Most programs take between 11 and 18 months.  A key component of any BSN degree is the clinical. Students in accelerated programs receive the same number of clinical hours as do their standard BSN counterparts. The benefits of these programs can be great, in that students can earn their degree in half the time it takes when compared to programs with traditional classes.

The downfall is that the course work is not reduced, and students will be required to produce the same amount of homework, studying, and/or presentations in a shorter period of time. These programs are great for the individual that has the time, but for nurses juggling jobs, family and schooling, this can be very stressful.

Learn more in our Guide to Second Degree BSN programs.

Accelerated Online Nursing Programs

For all types of accelerated nursing programs, one of the biggest challenges is fitting education into an already established work and family life. Juggling schedules to allow for commute time, classes, and studying can make the prospect seem overwhelming.  Online education has come a long way in the past decade, and many students are finding this be the solution.  Credible colleges and universities across the country, in including some Ivy League schools, are offering these accelerated online courses, ensuring students that they get the highest quality education, even online.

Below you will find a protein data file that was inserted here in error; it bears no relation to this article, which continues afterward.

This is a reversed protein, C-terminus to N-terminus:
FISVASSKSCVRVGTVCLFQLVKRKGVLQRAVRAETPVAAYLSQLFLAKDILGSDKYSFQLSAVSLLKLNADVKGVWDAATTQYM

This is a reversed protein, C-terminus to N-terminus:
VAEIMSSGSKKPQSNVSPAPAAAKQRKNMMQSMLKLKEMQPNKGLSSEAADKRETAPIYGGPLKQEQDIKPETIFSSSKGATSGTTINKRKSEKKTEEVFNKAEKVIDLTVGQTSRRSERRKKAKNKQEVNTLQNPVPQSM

Because the course material is presented in a variety of formats, and most of those formats can be accessed at any time for the duration of the course, students can create their own schedule of class and study time.  Plus, they do not have to allow extra time and money to cover commuting and parking.